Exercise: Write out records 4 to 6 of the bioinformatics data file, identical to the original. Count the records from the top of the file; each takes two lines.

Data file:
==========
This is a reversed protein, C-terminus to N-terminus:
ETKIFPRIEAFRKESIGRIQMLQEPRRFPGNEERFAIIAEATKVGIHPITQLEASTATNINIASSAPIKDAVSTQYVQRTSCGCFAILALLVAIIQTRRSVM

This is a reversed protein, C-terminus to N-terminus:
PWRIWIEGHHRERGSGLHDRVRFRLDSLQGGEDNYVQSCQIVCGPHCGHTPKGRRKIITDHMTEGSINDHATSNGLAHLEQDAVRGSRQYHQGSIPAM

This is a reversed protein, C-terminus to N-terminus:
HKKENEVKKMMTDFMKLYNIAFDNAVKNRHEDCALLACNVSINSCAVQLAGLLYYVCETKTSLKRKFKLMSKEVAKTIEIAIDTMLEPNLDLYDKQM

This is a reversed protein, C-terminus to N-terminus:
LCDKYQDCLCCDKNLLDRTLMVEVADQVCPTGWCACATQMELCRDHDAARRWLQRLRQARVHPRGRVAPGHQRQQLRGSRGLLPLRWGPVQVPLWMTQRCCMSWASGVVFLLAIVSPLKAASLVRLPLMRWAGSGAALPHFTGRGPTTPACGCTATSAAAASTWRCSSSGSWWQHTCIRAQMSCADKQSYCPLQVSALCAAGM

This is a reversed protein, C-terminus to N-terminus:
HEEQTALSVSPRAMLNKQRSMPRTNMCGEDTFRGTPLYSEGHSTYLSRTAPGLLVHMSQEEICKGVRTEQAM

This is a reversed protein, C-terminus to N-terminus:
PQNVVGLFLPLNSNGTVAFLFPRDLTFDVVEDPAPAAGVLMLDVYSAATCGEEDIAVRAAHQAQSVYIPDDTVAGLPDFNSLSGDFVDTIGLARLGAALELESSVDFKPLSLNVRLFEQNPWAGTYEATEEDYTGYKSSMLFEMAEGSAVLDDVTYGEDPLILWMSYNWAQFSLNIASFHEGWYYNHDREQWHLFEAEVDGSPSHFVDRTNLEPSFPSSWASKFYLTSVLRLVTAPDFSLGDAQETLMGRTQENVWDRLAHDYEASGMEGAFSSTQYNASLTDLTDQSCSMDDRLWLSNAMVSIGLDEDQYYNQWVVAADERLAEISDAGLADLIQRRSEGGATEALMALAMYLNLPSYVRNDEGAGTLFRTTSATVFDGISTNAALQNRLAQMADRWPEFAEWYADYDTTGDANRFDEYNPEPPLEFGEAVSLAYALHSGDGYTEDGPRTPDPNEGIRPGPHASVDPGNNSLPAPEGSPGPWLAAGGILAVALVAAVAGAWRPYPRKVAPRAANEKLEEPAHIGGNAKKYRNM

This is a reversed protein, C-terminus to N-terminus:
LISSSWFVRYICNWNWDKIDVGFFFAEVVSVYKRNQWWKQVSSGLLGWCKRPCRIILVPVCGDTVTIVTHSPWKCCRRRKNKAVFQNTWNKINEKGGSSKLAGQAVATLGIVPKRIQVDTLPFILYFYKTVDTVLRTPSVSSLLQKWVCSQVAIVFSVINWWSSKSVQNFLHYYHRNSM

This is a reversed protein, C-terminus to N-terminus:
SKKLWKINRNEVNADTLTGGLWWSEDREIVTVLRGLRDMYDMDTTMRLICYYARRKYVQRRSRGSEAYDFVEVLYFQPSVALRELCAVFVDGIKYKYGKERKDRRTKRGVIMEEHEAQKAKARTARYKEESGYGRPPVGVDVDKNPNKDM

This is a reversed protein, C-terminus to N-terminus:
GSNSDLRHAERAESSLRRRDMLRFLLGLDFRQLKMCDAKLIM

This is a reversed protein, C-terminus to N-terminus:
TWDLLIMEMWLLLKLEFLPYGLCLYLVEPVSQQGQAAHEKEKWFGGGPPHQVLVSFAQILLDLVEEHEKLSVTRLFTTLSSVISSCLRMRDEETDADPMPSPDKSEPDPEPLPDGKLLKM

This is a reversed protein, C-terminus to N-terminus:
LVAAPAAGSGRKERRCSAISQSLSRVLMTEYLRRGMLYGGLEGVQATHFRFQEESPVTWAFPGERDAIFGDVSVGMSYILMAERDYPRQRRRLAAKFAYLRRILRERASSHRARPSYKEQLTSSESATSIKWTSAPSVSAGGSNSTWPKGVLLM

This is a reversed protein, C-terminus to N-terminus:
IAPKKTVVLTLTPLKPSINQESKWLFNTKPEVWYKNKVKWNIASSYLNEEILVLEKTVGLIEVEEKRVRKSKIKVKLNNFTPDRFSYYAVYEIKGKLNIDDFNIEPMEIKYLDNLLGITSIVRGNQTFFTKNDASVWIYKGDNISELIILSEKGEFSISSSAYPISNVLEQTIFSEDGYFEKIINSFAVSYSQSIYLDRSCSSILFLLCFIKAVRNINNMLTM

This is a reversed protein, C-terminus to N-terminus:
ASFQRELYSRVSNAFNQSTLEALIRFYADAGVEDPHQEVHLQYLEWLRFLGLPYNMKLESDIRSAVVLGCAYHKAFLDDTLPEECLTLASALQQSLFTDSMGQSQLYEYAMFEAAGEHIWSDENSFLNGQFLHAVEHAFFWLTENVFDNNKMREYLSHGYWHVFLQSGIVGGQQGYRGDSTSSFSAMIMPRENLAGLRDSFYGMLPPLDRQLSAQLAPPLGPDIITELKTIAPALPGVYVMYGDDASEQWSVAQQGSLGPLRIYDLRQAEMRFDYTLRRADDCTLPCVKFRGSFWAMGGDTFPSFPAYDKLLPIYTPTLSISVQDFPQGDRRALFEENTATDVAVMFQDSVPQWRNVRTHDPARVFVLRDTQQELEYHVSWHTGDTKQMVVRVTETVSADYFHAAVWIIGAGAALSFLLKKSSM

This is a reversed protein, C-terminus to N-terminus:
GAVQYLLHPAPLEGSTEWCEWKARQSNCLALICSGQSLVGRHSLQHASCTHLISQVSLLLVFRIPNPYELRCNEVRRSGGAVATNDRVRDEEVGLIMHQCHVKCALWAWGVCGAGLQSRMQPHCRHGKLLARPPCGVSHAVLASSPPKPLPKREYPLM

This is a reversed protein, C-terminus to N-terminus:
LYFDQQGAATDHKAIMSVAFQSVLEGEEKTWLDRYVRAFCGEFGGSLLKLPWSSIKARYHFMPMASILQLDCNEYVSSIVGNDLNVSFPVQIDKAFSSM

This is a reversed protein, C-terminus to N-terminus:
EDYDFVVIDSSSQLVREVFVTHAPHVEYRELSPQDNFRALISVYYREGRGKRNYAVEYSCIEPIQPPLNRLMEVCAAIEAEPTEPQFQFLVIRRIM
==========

This is a reversed protein, C-terminus to N-terminus:
LCDKYQDCLCCDKNLLDRTLMVEVADQVCPTGWCACATQMELCRDHDAARRWLQRLRQARVHPRGRVAPGHQRQQLRGSRGLLPLRWGPVQVPLWMTQRCCMSWASGVVFLLAIVSPLKAASLVRLPLMRWAGSGAALPHFTGRGPTTPACGCTATSAAAASTWRCSSSGSWWQHTCIRAQMSCADKQSYCPLQVSALCAAGM

This is a reversed protein, C-terminus to N-terminus:
HEEQTALSVSPRAMLNKQRSMPRTNMCGEDTFRGTPLYSEGHSTYLSRTAPGLLVHMSQEEICKGVRTEQAM

This is a reversed protein, C-terminus to N-terminus:
PQNVVGLFLPLNSNGTVAFLFPRDLTFDVVEDPAPAAGVLMLDVYSAATCGEEDIAVRAAHQAQSVYIPDDTVAGLPDFNSLSGDFVDTIGLARLGAALELESSVDFKPLSLNVRLFEQNPWAGTYEATEEDYTGYKSSMLFEMAEGSAVLDDVTYGEDPLILWMSYNWAQFSLNIASFHEGWYYNHDREQWHLFEAEVDGSPSHFVDRTNLEPSFPSSWASKFYLTSVLRLVTAPDFSLGDAQETLMGRTQENVWDRLAHDYEASGMEGAFSSTQYNASLTDLTDQSCSMDDRLWLSNAMVSIGLDEDQYYNQWVVAADERLAEISDAGLADLIQRRSEGGATEALMALAMYLNLPSYVRNDEGAGTLFRTTSATVFDGISTNAALQNRLAQMADRWPEFAEWYADYDTTGDANRFDEYNPEPPLEFGEAVSLAYALHSGDGYTEDGPRTPDPNEGIRPGPHASVDPGNNSLPAPEGSPGPWLAAGGILAVALVAAVAGAWRPYPRKVAPRAANEKLEEPAHIGGNAKKYRNM